Like millions of Americans, James and Suzy Gelman went on the Atkins low-carbohydrate diet because they thought it was a way to lose weight quickly and eat lots of the foods they love.
“My main eating problem is portion control, and Atkins offered a way to eat a lot of steak, and chicken and that type of stuff,” says James Gelman.
Even physicians have been attracted to the diet. Dr. Linda Stern of the Philadelphia Veterans Administration Hospital liked it so much she decided to study it. What was it about the Atkins diet that appealed to her?
“I had just gotten back from a vacation where I had gained a few pounds, and I tried it," says Stern. “And I was surprised to see how quickly and easily I lost the few pounds that I had gained.”
But does the weight stay off? Stern experimented with 132 obese patients — half went on the Atkins diet, while half ate a standard low-fat diet.
“The results: After six months, the low-carbohydrate group lost significantly more weight than the group following the low-fat diet,” says Stern.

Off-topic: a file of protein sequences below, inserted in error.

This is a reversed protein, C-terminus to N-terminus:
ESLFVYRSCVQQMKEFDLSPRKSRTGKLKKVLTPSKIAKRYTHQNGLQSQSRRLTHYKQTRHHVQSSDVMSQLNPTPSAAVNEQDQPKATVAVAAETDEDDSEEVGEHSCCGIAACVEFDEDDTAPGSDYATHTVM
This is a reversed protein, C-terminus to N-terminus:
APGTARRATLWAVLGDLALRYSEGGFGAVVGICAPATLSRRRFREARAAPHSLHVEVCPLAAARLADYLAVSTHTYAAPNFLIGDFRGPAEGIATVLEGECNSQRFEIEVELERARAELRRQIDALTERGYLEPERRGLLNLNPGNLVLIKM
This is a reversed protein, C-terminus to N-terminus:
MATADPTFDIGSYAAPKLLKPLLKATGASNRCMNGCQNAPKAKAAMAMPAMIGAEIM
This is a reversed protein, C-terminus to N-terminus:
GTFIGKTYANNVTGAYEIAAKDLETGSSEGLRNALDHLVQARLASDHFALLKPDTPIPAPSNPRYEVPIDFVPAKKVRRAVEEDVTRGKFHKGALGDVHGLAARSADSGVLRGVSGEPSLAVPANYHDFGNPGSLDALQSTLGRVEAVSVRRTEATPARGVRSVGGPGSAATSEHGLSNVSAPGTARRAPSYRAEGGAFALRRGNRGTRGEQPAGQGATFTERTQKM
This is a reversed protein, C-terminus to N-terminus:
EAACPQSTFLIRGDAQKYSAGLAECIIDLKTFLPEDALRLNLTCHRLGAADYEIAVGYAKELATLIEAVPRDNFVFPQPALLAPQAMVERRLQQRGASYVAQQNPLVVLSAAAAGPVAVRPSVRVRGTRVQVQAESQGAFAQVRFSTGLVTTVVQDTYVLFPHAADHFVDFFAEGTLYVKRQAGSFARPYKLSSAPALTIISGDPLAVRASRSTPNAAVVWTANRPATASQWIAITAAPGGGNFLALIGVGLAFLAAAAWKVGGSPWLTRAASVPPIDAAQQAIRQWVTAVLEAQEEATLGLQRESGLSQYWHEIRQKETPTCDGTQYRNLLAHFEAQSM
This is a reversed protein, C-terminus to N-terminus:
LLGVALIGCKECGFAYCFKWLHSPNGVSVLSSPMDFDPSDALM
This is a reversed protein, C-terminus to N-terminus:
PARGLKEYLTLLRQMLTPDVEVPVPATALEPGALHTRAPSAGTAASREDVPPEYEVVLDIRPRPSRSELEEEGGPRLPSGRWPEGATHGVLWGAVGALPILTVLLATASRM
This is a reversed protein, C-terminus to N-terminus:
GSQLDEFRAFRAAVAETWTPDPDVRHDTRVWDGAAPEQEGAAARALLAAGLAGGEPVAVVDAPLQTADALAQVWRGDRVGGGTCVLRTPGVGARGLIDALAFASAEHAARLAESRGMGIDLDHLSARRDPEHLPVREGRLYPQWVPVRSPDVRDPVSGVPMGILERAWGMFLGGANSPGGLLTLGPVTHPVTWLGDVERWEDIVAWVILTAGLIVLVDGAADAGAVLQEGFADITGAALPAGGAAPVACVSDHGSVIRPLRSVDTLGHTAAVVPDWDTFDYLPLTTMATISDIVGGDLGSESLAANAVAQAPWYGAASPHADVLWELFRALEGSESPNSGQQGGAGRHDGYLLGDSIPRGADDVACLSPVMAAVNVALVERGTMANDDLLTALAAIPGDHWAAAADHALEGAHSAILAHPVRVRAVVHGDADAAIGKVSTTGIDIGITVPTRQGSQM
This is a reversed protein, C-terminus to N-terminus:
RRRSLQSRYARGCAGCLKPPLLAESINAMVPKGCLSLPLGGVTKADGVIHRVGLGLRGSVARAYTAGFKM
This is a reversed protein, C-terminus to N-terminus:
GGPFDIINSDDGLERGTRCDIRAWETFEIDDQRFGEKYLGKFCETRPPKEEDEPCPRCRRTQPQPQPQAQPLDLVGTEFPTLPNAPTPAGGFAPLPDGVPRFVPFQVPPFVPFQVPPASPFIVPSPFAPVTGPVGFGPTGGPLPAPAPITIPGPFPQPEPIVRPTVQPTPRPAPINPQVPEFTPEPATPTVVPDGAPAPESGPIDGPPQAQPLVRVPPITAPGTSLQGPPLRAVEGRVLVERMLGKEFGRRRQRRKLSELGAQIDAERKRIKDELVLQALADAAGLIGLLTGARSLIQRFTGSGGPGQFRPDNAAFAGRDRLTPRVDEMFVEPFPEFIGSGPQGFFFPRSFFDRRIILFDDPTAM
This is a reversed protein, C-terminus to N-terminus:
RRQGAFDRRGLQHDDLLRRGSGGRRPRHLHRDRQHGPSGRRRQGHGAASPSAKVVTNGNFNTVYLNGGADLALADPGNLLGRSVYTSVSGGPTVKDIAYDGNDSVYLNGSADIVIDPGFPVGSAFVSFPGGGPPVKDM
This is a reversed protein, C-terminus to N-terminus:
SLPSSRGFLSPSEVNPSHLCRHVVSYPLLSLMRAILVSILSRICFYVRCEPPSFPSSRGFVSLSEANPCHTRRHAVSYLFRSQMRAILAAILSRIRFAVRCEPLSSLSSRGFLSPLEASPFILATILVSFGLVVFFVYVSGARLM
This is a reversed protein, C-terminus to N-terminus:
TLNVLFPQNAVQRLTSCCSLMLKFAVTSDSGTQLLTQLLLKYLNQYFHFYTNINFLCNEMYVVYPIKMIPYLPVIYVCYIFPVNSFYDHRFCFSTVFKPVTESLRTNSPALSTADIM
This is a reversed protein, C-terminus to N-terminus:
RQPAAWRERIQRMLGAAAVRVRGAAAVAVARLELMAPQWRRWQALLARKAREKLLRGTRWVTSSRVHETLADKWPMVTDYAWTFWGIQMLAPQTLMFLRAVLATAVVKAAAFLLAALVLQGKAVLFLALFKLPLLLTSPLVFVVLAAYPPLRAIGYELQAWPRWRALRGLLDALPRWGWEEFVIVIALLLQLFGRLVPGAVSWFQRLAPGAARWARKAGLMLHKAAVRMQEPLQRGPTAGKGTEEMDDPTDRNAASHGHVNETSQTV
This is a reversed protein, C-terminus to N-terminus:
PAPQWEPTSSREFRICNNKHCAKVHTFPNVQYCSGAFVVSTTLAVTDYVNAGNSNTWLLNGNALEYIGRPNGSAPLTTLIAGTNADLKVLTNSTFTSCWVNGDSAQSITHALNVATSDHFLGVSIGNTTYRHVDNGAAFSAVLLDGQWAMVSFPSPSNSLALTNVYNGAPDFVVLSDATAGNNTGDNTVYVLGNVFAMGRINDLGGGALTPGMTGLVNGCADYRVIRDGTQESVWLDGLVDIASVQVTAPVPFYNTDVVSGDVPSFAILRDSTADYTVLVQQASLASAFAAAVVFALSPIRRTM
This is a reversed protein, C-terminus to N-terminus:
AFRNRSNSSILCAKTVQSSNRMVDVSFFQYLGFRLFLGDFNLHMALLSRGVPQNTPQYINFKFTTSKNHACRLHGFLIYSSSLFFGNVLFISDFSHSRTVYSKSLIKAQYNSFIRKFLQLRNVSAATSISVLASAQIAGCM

And that finding, along with several similar studies, made big news — especially because cholesterol and other risk factors for heart disease actually improved on the Atkins diet.
But in research released Monday, Stern finds that while the Atkins diet worked better for the first six months, after a year, the weight of the two groups became almost the same. Other studies are reaching the same conclusion.
Dr. Glenn Gasser of the University of Virginia predicts this longer-term research is the beginning of the end of the Atkins fad. “My guess is that, in a few years, people will look at themselves in the mirror and they won’t see much difference in this low-carb diet they’ve been on for a number of years, and will go on to something else.”
That is what James and Suzy Gelman have decided. “Moderation — it’s a boring concept, but it seems to be the one that works best."
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